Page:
U.S. GAO published a report presenting results of its assessment of the ways to reduce the risk of regulatory capture at OCC, a U.S. agency that supervises over 1,300 financial institutions with assets under supervision totaling USD 12 trillion. In its review on the regulatory capture in financial regulation at OCC, GAO identified certain weaknesses and, therefore, made nine recommendations to OCC.
The report examined the extent to which OCC has policies that encourage transparency and accountability in the large bank supervision process; address employees’ conflicts of interest that could threaten their independence; and promote an agency-wide focus on supervisory independence and mitigating the risk of capture. GAO reviewed OCC policies, analyzed examination work papers, and interviewed supervisory staff. GAO also analyzed the conflict-of-interest data as well as the enterprise risk management framework of OCC.
The recommendations to OCC are related to improving the documentation of its supervision process, checking for conflicts of interest, periodically assessing the ethics program, and expanding its approach to addressing the risk of capture across the agency, among others. The report states the following:
- OCC has some policies that encourage transparency and accountability in its large bank supervision processes; however, weaknesses in documentation requirements may make large bank supervision more vulnerable to regulatory capture. Maintaining a complete and transparent record of decision making and important communication with banks could improve OCC’s ability to mitigate capture-based decisions.
- OCC also has some policies to mitigate conflicts of interest, but implementation is hindered by issues related to collection and use of data and lack of program assessments. Improving data collection and assessing policies, controls, and guidance that identify and address conflicts of interest could help OCC ensure that its ethics program is operating effectively.
- OCC leadership has taken some steps to demonstrate support for supervisory independence, but its approach to mitigating regulatory capture is narrow. For example, OCC only considers two factors when assessing the risk of capture: the tone of its media coverage and the extent to which examination staff rotate among banks. OCC does not analyze other relevant factors, such as employee movement to and from industry or its supervision practices, which can impact this risk. Without expanding its approach to addressing the risk of regulatory capture, OCC may be missing opportunities to identify other ways in which this enterprise-wide risk may affect the agency.
OCC agreed with one recommendation, disagreed with five, and neither agreed nor disagreed with three of the recommendations. GAO maintains that the recommendations are valid. OCC agreed with the recommendation to revise instructions for conducting examination work paper reviews and communicate the revisions to employees. OCC stated that it is in the process of updating the instructions and plans to disseminate them to employees in 2019. These actions, if fully implemented, would address this GAO recommendation. Appendix III of the report presents the letter that contains response of OCC to the GAO recommendations.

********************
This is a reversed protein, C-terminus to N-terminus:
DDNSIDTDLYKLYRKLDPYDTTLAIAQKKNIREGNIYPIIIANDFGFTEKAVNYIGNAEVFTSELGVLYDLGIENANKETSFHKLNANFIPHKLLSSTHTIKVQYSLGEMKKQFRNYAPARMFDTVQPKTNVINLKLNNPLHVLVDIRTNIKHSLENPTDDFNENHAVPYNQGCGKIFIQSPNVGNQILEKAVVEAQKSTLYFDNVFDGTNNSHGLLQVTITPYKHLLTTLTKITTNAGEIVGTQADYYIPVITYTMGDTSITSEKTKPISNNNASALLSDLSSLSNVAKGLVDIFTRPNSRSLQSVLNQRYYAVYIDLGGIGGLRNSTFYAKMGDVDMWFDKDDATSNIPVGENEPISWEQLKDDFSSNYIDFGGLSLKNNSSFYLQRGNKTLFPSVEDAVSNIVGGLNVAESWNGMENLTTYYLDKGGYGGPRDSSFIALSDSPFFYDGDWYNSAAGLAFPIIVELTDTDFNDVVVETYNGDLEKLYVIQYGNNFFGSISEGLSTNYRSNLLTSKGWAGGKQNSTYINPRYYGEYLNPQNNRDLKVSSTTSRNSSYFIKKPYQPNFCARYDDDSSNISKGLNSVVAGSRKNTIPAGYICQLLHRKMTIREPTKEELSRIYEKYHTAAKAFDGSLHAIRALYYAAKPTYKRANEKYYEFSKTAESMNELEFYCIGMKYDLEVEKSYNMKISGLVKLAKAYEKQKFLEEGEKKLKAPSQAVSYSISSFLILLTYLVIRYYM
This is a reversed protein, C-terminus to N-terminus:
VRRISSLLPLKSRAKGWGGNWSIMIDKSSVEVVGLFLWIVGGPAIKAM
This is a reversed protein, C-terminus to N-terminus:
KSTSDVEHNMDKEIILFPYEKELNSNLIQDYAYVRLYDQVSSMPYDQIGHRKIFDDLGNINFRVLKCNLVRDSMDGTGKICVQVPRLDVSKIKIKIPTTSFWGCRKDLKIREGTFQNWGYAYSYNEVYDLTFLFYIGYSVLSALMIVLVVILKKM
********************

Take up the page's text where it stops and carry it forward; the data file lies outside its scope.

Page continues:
Keywords: Americas, US, Banking, Banking Supervision, Regulatory Capture, Risk Management, GAO
Previous ArticleEBA Publishes Annual Report for 2018
The Prudential Regulation Authority (PRA) published the final policy statement PS21/21 on the leverage ratio framework in the UK. PS21/21, which sets out the final policy of both the Financial Policy Committee (FPC) and PRA
The Consumer Financial Protection Bureau (CFPB) proposed to amend Regulation B to implement changes to the Equal Credit Opportunity Act (ECOA) under Section 1071 of the Dodd-Frank Act.
The Prudential Regulation Authority (PRA) decided to maintain, at the 2019 levels, the buffer rates for the Other Systemically Important Institutions (O-SII) for another year, with no new rates to be set until December 2023.
The Financial Stability Board (FSB) published a progress report on implementation of its high-level recommendations for the regulation, supervision, and oversight of global stablecoin arrangements.
In a letter to the authorized deposit taking institutions, the Australian Prudential Regulation Authority (APRA) announced an increase in the minimum interest rate buffer it expects banks to use when assessing the serviceability of home loan applications.
The Committee on Payments and Market Infrastructures (CPMI) and the International Organization of Securities Commissions (IOSCO) are consulting on the preliminary guidance that clarifies that stablecoin arrangements should observe international standards for payment, clearing, and settlement systems.
The European Banking Authority (EBA) and the European Insurance and Occupational Pensions Authority (EIOPA) have set out their respective work priorities for 2022.
The Malta Financial Services Authority (MFSA) updated the guidelines on supervisory reporting requirements under the reporting framework 3.0, in addition to the reporting module on leverage under the common reporting (COREP) framework.
The European Commission (EC) published the Implementing Decision 2021/1753 on the equivalence of supervisory and regulatory requirements of certain third countries and territories for the purposes of the treatment of exposures, in accordance with the Capital Requirements Regulation or CRR (575/2013).
EC published the Implementing Regulation 2021/1751, which lays down implementing technical standards on uniform formats and templates for notification of determination of the impracticability of including contractual recognition of write-down and conversion powers.